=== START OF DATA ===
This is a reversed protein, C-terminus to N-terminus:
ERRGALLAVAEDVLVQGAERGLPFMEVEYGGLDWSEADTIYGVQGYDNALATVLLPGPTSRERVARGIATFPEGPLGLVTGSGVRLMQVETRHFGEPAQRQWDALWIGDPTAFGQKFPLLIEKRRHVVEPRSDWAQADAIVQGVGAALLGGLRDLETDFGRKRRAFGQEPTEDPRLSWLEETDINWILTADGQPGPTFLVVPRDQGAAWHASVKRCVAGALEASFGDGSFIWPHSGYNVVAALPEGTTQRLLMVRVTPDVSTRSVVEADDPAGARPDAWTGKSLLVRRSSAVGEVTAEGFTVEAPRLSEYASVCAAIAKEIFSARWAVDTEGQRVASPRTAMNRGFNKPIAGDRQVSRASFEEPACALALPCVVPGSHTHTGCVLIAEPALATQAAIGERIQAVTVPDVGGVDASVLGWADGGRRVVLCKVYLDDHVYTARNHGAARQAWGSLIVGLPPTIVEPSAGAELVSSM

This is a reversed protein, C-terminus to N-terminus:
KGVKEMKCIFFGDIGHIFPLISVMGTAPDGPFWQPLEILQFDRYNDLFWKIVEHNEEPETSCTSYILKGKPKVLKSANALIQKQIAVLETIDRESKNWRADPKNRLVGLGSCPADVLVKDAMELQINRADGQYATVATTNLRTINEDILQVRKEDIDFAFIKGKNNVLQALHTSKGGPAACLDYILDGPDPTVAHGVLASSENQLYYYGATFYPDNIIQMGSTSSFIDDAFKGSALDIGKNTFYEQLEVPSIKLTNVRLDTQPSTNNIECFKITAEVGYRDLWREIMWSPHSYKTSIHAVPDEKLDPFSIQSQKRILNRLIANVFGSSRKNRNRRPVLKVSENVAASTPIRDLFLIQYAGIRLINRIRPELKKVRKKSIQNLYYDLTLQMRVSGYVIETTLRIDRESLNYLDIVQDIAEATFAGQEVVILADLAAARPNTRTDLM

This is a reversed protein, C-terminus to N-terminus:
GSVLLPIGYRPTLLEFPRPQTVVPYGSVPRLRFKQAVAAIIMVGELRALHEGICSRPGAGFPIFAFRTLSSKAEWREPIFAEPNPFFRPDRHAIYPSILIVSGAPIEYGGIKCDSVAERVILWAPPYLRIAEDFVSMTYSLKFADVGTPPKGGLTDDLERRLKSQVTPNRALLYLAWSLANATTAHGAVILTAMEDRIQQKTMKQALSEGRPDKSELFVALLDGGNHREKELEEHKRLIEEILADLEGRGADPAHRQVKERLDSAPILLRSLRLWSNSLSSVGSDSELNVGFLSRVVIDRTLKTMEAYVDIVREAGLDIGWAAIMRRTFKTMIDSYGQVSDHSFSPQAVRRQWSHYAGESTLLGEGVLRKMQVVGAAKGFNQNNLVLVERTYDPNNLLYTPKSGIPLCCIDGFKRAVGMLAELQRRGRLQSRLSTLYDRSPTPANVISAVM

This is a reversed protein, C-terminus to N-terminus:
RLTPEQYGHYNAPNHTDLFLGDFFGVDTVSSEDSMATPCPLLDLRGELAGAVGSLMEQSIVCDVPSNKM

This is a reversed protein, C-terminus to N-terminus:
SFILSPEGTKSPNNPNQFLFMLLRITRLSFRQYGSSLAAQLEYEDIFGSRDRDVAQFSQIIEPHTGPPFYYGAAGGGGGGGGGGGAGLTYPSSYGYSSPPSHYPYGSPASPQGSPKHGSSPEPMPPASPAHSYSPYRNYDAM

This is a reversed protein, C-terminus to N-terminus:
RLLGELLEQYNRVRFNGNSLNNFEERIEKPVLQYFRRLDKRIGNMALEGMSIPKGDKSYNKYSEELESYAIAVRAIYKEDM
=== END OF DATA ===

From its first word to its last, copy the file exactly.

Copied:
This is a reversed protein, C-terminus to N-terminus:
ERRGALLAVAEDVLVQGAERGLPFMEVEYGGLDWSEADTIYGVQGYDNALATVLLPGPTSRERVARGIATFPEGPLGLVTGSGVRLMQVETRHFGEPAQRQWDALWIGDPTAFGQKFPLLIEKRRHVVEPRSDWAQADAIVQGVGAALLGGLRDLETDFGRKRRAFGQEPTEDPRLSWLEETDINWILTADGQPGPTFLVVPRDQGAAWHASVKRCVAGALEASFGDGSFIWPHSGYNVVAALPEGTTQRLLMVRVTPDVSTRSVVEADDPAGARPDAWTGKSLLVRRSSAVGEVTAEGFTVEAPRLSEYASVCAAIAKEIFSARWAVDTEGQRVASPRTAMNRGFNKPIAGDRQVSRASFEEPACALALPCVVPGSHTHTGCVLIAEPALATQAAIGERIQAVTVPDVGGVDASVLGWADGGRRVVLCKVYLDDHVYTARNHGAARQAWGSLIVGLPPTIVEPSAGAELVSSM

This is a reversed protein, C-terminus to N-terminus:
KGVKEMKCIFFGDIGHIFPLISVMGTAPDGPFWQPLEILQFDRYNDLFWKIVEHNEEPETSCTSYILKGKPKVLKSANALIQKQIAVLETIDRESKNWRADPKNRLVGLGSCPADVLVKDAMELQINRADGQYATVATTNLRTINEDILQVRKEDIDFAFIKGKNNVLQALHTSKGGPAACLDYILDGPDPTVAHGVLASSENQLYYYGATFYPDNIIQMGSTSSFIDDAFKGSALDIGKNTFYEQLEVPSIKLTNVRLDTQPSTNNIECFKITAEVGYRDLWREIMWSPHSYKTSIHAVPDEKLDPFSIQSQKRILNRLIANVFGSSRKNRNRRPVLKVSENVAASTPIRDLFLIQYAGIRLINRIRPELKKVRKKSIQNLYYDLTLQMRVSGYVIETTLRIDRESLNYLDIVQDIAEATFAGQEVVILADLAAARPNTRTDLM

This is a reversed protein, C-terminus to N-terminus:
GSVLLPIGYRPTLLEFPRPQTVVPYGSVPRLRFKQAVAAIIMVGELRALHEGICSRPGAGFPIFAFRTLSSKAEWREPIFAEPNPFFRPDRHAIYPSILIVSGAPIEYGGIKCDSVAERVILWAPPYLRIAEDFVSMTYSLKFADVGTPPKGGLTDDLERRLKSQVTPNRALLYLAWSLANATTAHGAVILTAMEDRIQQKTMKQALSEGRPDKSELFVALLDGGNHREKELEEHKRLIEEILADLEGRGADPAHRQVKERLDSAPILLRSLRLWSNSLSSVGSDSELNVGFLSRVVIDRTLKTMEAYVDIVREAGLDIGWAAIMRRTFKTMIDSYGQVSDHSFSPQAVRRQWSHYAGESTLLGEGVLRKMQVVGAAKGFNQNNLVLVERTYDPNNLLYTPKSGIPLCCIDGFKRAVGMLAELQRRGRLQSRLSTLYDRSPTPANVISAVM

This is a reversed protein, C-terminus to N-terminus:
RLTPEQYGHYNAPNHTDLFLGDFFGVDTVSSEDSMATPCPLLDLRGELAGAVGSLMEQSIVCDVPSNKM

This is a reversed protein, C-terminus to N-terminus:
SFILSPEGTKSPNNPNQFLFMLLRITRLSFRQYGSSLAAQLEYEDIFGSRDRDVAQFSQIIEPHTGPPFYYGAAGGGGGGGGGGGAGLTYPSSYGYSSPPSHYPYGSPASPQGSPKHGSSPEPMPPASPAHSYSPYRNYDAM

This is a reversed protein, C-terminus to N-terminus:
RLLGELLEQYNRVRFNGNSLNNFEERIEKPVLQYFRRLDKRIGNMALEGMSIPKGDKSYNKYSEELESYAIAVRAIYKEDM